However, the creation of a new generation of grammar schools was branded a “vanity project” by Jeremy Corbyn.

“Over the coming years the schools budget is being cut by eight per cent,” the Labour leader said.

“Does the chancellor really want fewer teachers and teaching assistants, larger classes, shorter school days? Which is it?

“I agree with the prime minister that every child deserves a decent education, every community deserves decent schools.

“You do it by working with those communities to provide those schools, not planting into them selective schools which are not being demanded by those communities.

“The money announced by the prime minister for new grammar schools is, frankly, a vanity project. Cancel this gimmick, reject selection and segregation.”

£500m will also be pumped into Further Education colleges under the chancellor’s plans, coinciding with National Apprenticeship Week, in which Kent County Council leader Paul Carter outlined an intention to double the number of apprentices working with Kent employers by 2020.

New ‘T-levels’ for 16 to 19 year old technical students will be introduced from autumn 2019 in which students will be able to choose from 15 different routes such as construction, digital or agriculture.

The number of hours of training for these students will increase by over 50 per cent, the goverment says, and as part of the course, all students will take part in an industry work placement.

The government will also provide maintenance loans for students doing higher-level technical courses at National Colleges and Institutes of Technology – like those available to university students.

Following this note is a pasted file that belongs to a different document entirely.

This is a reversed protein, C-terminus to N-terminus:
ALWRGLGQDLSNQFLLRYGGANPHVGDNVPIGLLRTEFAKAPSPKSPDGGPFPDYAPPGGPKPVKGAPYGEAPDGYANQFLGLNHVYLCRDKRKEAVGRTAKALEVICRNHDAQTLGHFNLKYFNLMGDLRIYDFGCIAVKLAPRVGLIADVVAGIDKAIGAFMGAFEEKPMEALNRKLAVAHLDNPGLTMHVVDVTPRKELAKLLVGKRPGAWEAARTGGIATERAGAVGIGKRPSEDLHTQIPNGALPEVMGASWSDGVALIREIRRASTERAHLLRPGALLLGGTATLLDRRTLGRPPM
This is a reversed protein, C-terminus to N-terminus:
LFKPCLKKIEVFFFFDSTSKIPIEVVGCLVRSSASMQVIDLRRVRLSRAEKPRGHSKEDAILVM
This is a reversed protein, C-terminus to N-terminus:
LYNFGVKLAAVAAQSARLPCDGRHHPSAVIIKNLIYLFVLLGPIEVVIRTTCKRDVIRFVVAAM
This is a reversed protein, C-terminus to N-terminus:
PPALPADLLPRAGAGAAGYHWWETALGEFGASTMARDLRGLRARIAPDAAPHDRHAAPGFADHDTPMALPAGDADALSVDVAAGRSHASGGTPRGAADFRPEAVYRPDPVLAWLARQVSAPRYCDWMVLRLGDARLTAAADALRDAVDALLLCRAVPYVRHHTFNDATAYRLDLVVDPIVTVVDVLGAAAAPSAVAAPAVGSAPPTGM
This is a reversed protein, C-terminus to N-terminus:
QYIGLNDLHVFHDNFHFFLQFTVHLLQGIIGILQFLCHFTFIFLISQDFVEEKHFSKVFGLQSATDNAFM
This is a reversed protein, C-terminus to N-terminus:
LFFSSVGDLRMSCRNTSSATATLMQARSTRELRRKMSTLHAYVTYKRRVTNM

Graham Razey, principal of Canterbury College and East Kent College, said: “This new funding is going to help deliver the skills our economy needs to continue growing.

“With the backdrop of Brexit, it is fantastic news that the government is investing in technical education, particularly given the productivity drop in the UK over the past two decades.

“It’s also great news that T-Levels will be introduced, helping to ensure that technical and vocational training have the same parity as an academic education.

“This will ensure all of our young people have the same opportunities to achieve their potential.”

Elsewhere, the crisis in social care in England has forced Mr Hammond to pledge an extra £2 billion over three years to help ease the pressure.

The money, with £1 billion promised in 2017/18, follows intense pressure from MPs and councils in Kent and Medway, but falls short of the levels of funding demanded by some campaigners.

Mr Hammond acknowledged the system was “clearly under pressure”, with the NHS suffering as a consequence.

He said that, alongside the additional funding, health secretary Jeremy Hunt and communities secretary Sajid Javid will announce measures to identify and support councils which are “struggling” and to ensure more “joined-up working” with the NHS.

The chancellor also announced a £100 million plan to ease the pressure in A&E units.

Council funding is set to be boosted by retention of business rates over the coming years, but Mr Hammond attempted to offer some help for firms facing steep increases.

Funding for local authorities will allow them to provide £300 million of discretionary relief to provide help to businesses most affected by the revaluation.

And from April 2017, pubs with a rateable value up to £100,000 will be able to claim a £1,000 business rates discount for one year.